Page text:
WASHINGTON, DC — U.S. Secretary of State Mike Pompeo explicitly told a Senate panel on Wednesday that maintaining America’s relationship with its NATO ally Turkey “has been difficult” in recent years, citing the United States support for Syrian Kurds considered terrorists by Ankara as a hurdle.
Pompeo noted that the United States had made “progress” in mending its relationship with Turkey in recent weeks, adding that he is “hopeful we can begin an even more productive conversation” after the recent re-election of Turkish President Recep Tayyip Erdogan.
During a Senate appropriations subcommittee hearing on Wednesday, the secretary declared that the United States needs to recognize that Turkey will “ultimately be … an important part of a political resolution in Syria.”
In my time in this administration, it has been difficult with the Turks. It was difficult before that as well. Our decision to work closely with the SDF [Syrian Democratic Forces] was something that they were not happy about.
We made progress now about three weeks ago in and around [northern Syria’s] Manbij [region]. We came into an understanding that our forces would work together to resolve a very complicated issue between Kurds and Arabs and a real mix. So progress — and we’re hopeful we can build on that. They will ultimately be a part of a political resolution there and an important part, and we need to recognize that and work alongside them. Now that the [Turkish] election is over. I am hopeful we can begin an even more productive conversation with them.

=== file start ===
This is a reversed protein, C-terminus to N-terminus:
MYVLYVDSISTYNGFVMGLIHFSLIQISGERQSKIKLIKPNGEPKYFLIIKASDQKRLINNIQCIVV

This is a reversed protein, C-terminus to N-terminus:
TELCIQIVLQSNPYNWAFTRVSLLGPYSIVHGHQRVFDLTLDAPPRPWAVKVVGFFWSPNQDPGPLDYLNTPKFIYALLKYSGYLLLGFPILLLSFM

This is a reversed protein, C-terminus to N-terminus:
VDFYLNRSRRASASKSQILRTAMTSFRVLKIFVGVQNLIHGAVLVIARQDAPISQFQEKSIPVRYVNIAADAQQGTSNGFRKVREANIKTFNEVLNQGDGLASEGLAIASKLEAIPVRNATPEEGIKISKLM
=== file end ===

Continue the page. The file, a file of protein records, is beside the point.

The SDF is a Kurdish-Arab alliance led by the U.S.-allied People’s Protection Units (YPG), the armed wing of the Kurdish Democratic Union Party (PYD) that controls most of northern Syria. YPG fighters also make up the majority of the SDF.
Early this year, Turkey launched an ongoing offensive to remove the Kurds from power in northern Syria.
Turkey has already pushed the YPG out of territory along its border with the war-ravaged country, namely from Afrin.
U.S. support for the YPG has driven a wedge between the United States and Turkey’s relationship.
Despite Turkey’s concerns that the YPG is an extension of the terrorist Kurdistan Worker’s Party (PKK), the U.S. has continued to support the Syrian Kurds in their efforts against the Islamic State (ISIS/ISIL).
The U.S. did allow Turkey to push the YPG out of northern Syria’s Afrin region this year, refusing to interfere on behalf of the Kurds, claiming that it had no presence in the area.
When Turkey threatened to take northern Syria’s Manbij region from the Kurds, an area that does house an American military footprint, the United States reached an agreement with Turkey to pull out the YPG, arguing that the move will “reduce tensions.”
U.S. military officials maintain that they will not abandon the Kurds.
In the wake of his re-election, which some opposition leaders and international observers have denounced as fraudulent, Turkish President Erdogan vowed to continue Ankara’s military offensive to remove the U.S.-allied Kurds from power in northern Syria.
Asked whether Syria is ready for a U.S. military withdrawal, Pompeo responded, “We’ve taken the lead to achieve the political resolution that has proven elusive … since the uprising in Syria [back in 2011]. We’re not yet in the position where we have sufficient leverage to achieve the political outcome that it’s in the best interest of the United States and the world.”
Explicitly referring to Manbij in Syria, which until recently was home to a stand-off between fighters from the U.S.-backed SDF and Turkish-allied Syrian opposition fighters, Pompeo told lawmakers the American troops would not be pulling out of the area shortly, stressing that United States’ offensive is conditions-based.
The secretary said he worries about the Turkey-Kurdish tensions in northern Syria.